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A Science of Human Nature? Philosophical Disputes at the Interface of Natural and Social Science

Final Report Summary - SCINAT (A Science of Human Nature? Philosophical Disputes at the Interface of Natural and Social Science.)

There are many domains of research in which approaches from the natural and social sciences come into conflict with each other. For example, have social scientific approaches to culture failed because of their refusal to take an evolutionary, or Darwinian, approach to cultural change? And might an evolutionary synthesis in the social sciences lead to renewed progress in our understanding of culture? In what way can explanations of social phenomena ultimately be reduced to, or at least positively informed by, a detailed understanding of psychological and neurological states of individual humans? How are we to explain the wildly diverse approaches to the nature of human empathy and the potential for harnessing our empathic tendencies? Some commentators have gone so far as to say that proponents of natural and social scientific approaches to these questions have come to ‘hate’ each other.

Our approach has involved a patient effort to understand the detailed conceptual disputes that underlie and explain these hostilities, and ultimately we point the way to greater understanding and collaboration between these different approaches. In the case of evolutionary approaches to the social sciences, for example, we argue that these approaches, when properly understood, have much to offer traditional students of social change and stasis. In particular, cultural evolutionary approaches have produced valuable modelling tools that enable the population-level effects of aggregated individual interactions, and they have also produced valuable inferential tools that allow historical patterns of cultural borrowing to be reconstructed. But none of this means that the social sciences are likely to undergo—or to benefit from—a wholesale reconfiguration along Darwinian lines; indeed, there are numerous reasons to think that many cultural evolutionists have significantly exaggerated the promise of their approach. To give another example, from a rather different domain, our research demonstrates the bewildering variety of different understandings of what empathy is, and how it is produced and elicited, that issue from different scientific research traditions. But we go beyond this mere documentation of difference to argue that there are significant perils that can issue from assuming too quickly that the most ‘basic’ accounts of empathy developed in neuroscience or cognitive science give us the most suitable tools when it comes to efforts to understand why, for example, trainee doctors seem to decline in empathic awareness over time, and how we should go about restoring empathy.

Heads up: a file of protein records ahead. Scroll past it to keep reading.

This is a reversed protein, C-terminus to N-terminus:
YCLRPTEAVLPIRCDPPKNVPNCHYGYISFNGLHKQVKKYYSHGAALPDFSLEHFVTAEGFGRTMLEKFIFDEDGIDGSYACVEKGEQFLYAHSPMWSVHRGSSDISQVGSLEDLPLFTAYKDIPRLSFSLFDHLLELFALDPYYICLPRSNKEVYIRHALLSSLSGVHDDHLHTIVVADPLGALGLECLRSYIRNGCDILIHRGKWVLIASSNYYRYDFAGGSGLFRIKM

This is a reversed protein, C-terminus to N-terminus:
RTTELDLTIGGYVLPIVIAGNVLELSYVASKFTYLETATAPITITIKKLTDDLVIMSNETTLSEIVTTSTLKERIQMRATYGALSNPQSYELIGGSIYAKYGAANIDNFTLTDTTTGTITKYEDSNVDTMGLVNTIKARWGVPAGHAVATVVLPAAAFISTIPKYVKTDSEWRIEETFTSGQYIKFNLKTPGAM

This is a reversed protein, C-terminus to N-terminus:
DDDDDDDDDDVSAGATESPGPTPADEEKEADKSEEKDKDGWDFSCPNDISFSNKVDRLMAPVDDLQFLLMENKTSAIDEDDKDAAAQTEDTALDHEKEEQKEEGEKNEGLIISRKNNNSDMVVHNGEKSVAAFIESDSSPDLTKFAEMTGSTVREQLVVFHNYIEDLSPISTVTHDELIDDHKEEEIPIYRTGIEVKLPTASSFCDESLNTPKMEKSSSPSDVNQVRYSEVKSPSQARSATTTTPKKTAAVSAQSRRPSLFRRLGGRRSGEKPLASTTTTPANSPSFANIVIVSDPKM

The basic insights that inform our analyses of these disputes draw on an underlying account of ‘human nature’. We argue that important work in the natural sciences increasingly suggests that many widely distributed features of human psychology develop across multiple societies not because they are innate, but rather because they are the repeated, robust effects of learning from others. There is also evidence that these forms of learning themselves have histories, and that those very histories themselves have been influenced by social innovations. What all this means is that it is a mistake to think of ‘human nature’ in a manner that opposes it to ‘human culture’: instead, many ubiquitous cognitive mechanisms that have been important in explaining our species distinctive evolutionary history—and which, for those reasons, are often thought of as good candidates for elements of ‘human nature’—are also products of human culture. This lesson from the natural sciences converges with a long-standing scepticism among many social scientists of any effort to distinguish what is natural from what is cultural. This insight reminds us that many of the standard terms of dispute between natural and social scientists—especially the question of how we might divide explanatory labour among the sciences between that which we owe to nature and that which we owe to culture—are based on a fundamentally confused account of the relationship between nature and culture. Our research places a series of phenomena—including art, empathy, emotions more generally, and learning—in an evolutionary framework that avoids simple-minded distinctions between nature and culture, and which, in so doing, shows how to knit the natural and social sciences back together.